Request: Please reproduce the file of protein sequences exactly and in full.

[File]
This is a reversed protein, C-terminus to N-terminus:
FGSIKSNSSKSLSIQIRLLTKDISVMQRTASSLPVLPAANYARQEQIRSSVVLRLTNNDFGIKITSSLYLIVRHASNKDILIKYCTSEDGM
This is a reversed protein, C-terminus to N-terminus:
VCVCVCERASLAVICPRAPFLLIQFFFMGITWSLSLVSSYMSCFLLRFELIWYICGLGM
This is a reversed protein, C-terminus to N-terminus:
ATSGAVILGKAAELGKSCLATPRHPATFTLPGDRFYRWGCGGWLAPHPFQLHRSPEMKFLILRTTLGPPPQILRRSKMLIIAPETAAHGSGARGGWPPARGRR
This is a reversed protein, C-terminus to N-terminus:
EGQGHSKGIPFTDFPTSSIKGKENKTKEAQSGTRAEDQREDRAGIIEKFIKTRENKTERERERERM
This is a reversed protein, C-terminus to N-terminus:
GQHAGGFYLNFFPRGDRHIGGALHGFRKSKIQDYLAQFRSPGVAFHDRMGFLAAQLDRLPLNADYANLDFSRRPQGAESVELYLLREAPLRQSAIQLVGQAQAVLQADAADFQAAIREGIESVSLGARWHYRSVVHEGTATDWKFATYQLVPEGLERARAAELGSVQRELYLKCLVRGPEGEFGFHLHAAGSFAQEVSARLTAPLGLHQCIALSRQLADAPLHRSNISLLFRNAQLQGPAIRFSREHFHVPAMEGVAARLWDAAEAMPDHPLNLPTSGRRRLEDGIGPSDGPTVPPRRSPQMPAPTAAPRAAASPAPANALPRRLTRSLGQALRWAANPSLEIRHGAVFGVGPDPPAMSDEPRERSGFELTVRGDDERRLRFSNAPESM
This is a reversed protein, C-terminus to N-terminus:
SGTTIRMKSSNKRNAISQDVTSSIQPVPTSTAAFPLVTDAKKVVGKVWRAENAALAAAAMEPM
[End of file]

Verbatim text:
This is a reversed protein, C-terminus to N-terminus:
FGSIKSNSSKSLSIQIRLLTKDISVMQRTASSLPVLPAANYARQEQIRSSVVLRLTNNDFGIKITSSLYLIVRHASNKDILIKYCTSEDGM
This is a reversed protein, C-terminus to N-terminus:
VCVCVCERASLAVICPRAPFLLIQFFFMGITWSLSLVSSYMSCFLLRFELIWYICGLGM
This is a reversed protein, C-terminus to N-terminus:
ATSGAVILGKAAELGKSCLATPRHPATFTLPGDRFYRWGCGGWLAPHPFQLHRSPEMKFLILRTTLGPPPQILRRSKMLIIAPETAAHGSGARGGWPPARGRR
This is a reversed protein, C-terminus to N-terminus:
EGQGHSKGIPFTDFPTSSIKGKENKTKEAQSGTRAEDQREDRAGIIEKFIKTRENKTERERERERM
This is a reversed protein, C-terminus to N-terminus:
GQHAGGFYLNFFPRGDRHIGGALHGFRKSKIQDYLAQFRSPGVAFHDRMGFLAAQLDRLPLNADYANLDFSRRPQGAESVELYLLREAPLRQSAIQLVGQAQAVLQADAADFQAAIREGIESVSLGARWHYRSVVHEGTATDWKFATYQLVPEGLERARAAELGSVQRELYLKCLVRGPEGEFGFHLHAAGSFAQEVSARLTAPLGLHQCIALSRQLADAPLHRSNISLLFRNAQLQGPAIRFSREHFHVPAMEGVAARLWDAAEAMPDHPLNLPTSGRRRLEDGIGPSDGPTVPPRRSPQMPAPTAAPRAAASPAPANALPRRLTRSLGQALRWAANPSLEIRHGAVFGVGPDPPAMSDEPRERSGFELTVRGDDERRLRFSNAPESM
This is a reversed protein, C-terminus to N-terminus:
SGTTIRMKSSNKRNAISQDVTSSIQPVPTSTAAFPLVTDAKKVVGKVWRAENAALAAAAMEPM